Horses regularly trained with ground work are more relaxed when ridden
A recent study of dressage horses in Germany that looked at rein length and tension revealed a surprising finding: horses who were regularly trained in ground work/in-hand work had lower heart rates during ridden work than all of the other participating horses. This wasn’t what the researchers were investigating, but it was clear in the results. From this, the researchers concluded that, “Perhaps horses trained in ground work had more trust in their rider.”
So why would it be true that horses who regularly learn via ground work/in-hand work are more relaxed? There are a few possibilities.
1) Horses trained regularly with ground work are more relaxed because their trainers are more relaxed. It’s possible that humans who take the time to teach their horses from the ground are less goal oriented and more concerned with the process. They may be more relaxed in general and foster this same relaxation in their horses. As you are, so is your horse.
2) Horses trained regularly with ground work have trainers who are more educated about a horse’s balance. Their horses learn to move in correct balance which allows them to be healthy and sound in their bodies and, therefore, more relaxed. Physical balance is emotional balance.
3) Horses trained regularly with ground work understand the trainer’s criteria better. They have mastered the response to an aid before the rider mounts and know the “right answer” already once under saddle. They don’t experience any conflict when the rider asks for a behavior because the neural pathway has already been installed. They are more relaxed about being ridden because it rarely has caused confusion for them.
When I got my first horse I had the idea that ground work was important but I had no idea why or what it was I should specifically be doing. I muddled my way through some of John Lyon’s Ground Control Manual but I didn’t really understand how to use it to benefit me or my horse. I’ve learned so much since then! Now I know there are so many things you can teach your horse from the ground. You can teach him motor patterns like walk, trot, canter and whoa. You can teach him the verbal cues for those motor patterns. You can teach him the physical aid you will be using from the saddle to elicit those motor patterns while you are on the ground. You can teach him how to move in balance so he is better prepared to carry you. You can teach him how to give at the jaw. You can teach him how to bend correctly. You can and should teach the beginning of lateral work from the ground. And finally, you can teach him more advanced work like shoulder-in, haunches-in, haunches out, school-halt, piaffe and levade.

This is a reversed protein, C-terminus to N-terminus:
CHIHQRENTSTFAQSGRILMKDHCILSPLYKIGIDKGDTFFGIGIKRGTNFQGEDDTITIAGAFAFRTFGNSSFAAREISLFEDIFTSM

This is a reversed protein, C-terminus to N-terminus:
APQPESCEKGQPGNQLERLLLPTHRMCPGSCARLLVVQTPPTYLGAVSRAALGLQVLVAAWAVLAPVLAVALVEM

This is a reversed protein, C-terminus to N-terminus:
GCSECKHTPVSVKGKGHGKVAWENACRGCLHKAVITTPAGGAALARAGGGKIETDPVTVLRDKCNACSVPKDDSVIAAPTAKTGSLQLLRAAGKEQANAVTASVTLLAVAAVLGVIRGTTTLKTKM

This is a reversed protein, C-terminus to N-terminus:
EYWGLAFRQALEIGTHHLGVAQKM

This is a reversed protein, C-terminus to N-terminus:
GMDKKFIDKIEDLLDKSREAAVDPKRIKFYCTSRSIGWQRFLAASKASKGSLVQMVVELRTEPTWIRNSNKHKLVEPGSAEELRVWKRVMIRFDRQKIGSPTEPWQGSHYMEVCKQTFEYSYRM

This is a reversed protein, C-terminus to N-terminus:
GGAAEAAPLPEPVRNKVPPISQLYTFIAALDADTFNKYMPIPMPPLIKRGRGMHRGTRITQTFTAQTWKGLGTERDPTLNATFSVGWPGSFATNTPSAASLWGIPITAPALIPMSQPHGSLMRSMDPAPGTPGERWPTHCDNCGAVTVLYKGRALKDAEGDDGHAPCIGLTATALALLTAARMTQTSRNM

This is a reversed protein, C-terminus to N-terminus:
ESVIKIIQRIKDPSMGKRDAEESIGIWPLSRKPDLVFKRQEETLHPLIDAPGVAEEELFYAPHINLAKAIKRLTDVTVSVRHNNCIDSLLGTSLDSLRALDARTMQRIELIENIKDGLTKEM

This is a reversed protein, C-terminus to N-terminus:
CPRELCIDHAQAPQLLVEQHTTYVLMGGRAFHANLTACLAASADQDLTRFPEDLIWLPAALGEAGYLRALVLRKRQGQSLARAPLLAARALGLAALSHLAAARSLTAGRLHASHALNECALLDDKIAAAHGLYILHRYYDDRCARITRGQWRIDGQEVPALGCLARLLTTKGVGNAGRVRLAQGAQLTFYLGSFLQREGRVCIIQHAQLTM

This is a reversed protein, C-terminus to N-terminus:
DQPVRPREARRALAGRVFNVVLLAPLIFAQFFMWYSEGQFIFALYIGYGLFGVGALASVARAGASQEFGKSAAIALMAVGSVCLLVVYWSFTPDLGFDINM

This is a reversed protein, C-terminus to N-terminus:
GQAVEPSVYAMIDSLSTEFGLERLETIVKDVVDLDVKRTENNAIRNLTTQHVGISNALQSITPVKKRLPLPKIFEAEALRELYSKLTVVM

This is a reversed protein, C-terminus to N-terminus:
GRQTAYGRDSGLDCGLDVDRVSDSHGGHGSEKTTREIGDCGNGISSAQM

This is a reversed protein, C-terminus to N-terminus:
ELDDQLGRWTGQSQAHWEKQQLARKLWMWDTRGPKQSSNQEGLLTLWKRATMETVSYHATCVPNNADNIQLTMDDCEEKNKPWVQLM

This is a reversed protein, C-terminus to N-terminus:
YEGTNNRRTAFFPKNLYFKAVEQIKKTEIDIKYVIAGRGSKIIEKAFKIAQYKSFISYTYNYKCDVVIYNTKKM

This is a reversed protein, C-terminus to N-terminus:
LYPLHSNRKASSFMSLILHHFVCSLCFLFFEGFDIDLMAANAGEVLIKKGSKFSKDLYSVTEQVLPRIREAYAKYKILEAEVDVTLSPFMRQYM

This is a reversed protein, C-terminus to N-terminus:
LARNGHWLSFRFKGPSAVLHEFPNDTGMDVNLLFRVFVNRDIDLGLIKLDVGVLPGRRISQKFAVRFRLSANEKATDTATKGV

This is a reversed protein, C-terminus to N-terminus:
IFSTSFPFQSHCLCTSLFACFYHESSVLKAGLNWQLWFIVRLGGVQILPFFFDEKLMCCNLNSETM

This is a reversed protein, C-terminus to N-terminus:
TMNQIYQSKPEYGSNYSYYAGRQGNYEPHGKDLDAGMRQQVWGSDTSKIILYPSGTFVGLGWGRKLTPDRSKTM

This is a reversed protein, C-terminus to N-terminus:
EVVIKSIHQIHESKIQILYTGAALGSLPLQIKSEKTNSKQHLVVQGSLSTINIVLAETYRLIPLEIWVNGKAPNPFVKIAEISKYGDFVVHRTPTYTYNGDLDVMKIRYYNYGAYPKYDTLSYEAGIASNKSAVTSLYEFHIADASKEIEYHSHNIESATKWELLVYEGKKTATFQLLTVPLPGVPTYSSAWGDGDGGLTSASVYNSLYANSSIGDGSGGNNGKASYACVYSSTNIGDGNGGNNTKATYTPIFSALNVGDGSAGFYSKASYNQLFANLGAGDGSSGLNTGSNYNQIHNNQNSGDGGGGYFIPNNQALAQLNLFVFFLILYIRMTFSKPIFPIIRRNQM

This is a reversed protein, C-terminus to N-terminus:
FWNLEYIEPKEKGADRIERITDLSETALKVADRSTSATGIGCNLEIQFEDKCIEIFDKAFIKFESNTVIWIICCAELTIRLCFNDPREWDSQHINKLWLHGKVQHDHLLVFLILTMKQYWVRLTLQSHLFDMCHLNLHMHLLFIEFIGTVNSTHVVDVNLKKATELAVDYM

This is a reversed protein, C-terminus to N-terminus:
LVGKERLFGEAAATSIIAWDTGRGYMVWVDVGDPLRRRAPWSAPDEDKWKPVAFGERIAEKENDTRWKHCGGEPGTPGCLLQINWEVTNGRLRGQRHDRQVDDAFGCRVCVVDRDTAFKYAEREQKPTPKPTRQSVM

For us highly visual humans I think that ground work is often a better way to begin exercises because we are much better at seeing our horse doing the right thing than feeling it from the saddle. Often, my feel in the saddle is enhanced by the fact that I have watched my horse perform an exercise over and over in our in-hand work. It feels how it looks. In-hand work is also a good way to teach our horses because our own bodies are often more in balance when we are walking beside our horses. With the ground under our feet we are able to be more relaxed if something goes wrong and less likely to be so busy wrapped up in our own balance that we give our horses conflicting or confusing aids. It’s a good place to figure things out. I am a huge fan of in-hand work.
I’m glad to learn research revealed ground work is good for horses. Horses with a low heart rate are relaxed and relaxed horses perform better and live longer. In this day and age of people starting horses under saddle in under an hour and increasing monetary rewards for the “young horse dressage program“, everything seems to be done in a hurry. The entire horse culture seems to privilege “getting up there and riding your horse”. But as one of my favorite writers and accomplished horsewoman, Teresa Tsimmu Martino writes, “In today’s horse culture there are clinics that brag about starting a colt in a day, as if the quickness of it was the miracle. But old horse people know it takes years to create art. Horses as great masterpieces are not created in a day. An artist does not need to rush.” We need more scientific studies like this one to encourage us to slow down and take our time with our horses.
So why were the horses in the study more relaxed? Likely it was a combination of all three factors – a relaxed trainer, better overall balance and clear understanding of criteria. These are things that matter to your horse, and yes, will allow him to trust you when you ride. Take some time to slow down and work from the ground, learn a bit more about equine balance and teach new things in-hand before asking for them under saddle. You can take your riding to a whole new level and help your horse become more healthy and relaxed in the process.
(For more information on good ground work/in-hand work you can reference:
John Lyon’s Ground Control Manual
Alexandra Kurland’s Why Would You Leave Me? DVD
Kip Mistral’s Horse Training In-Hand )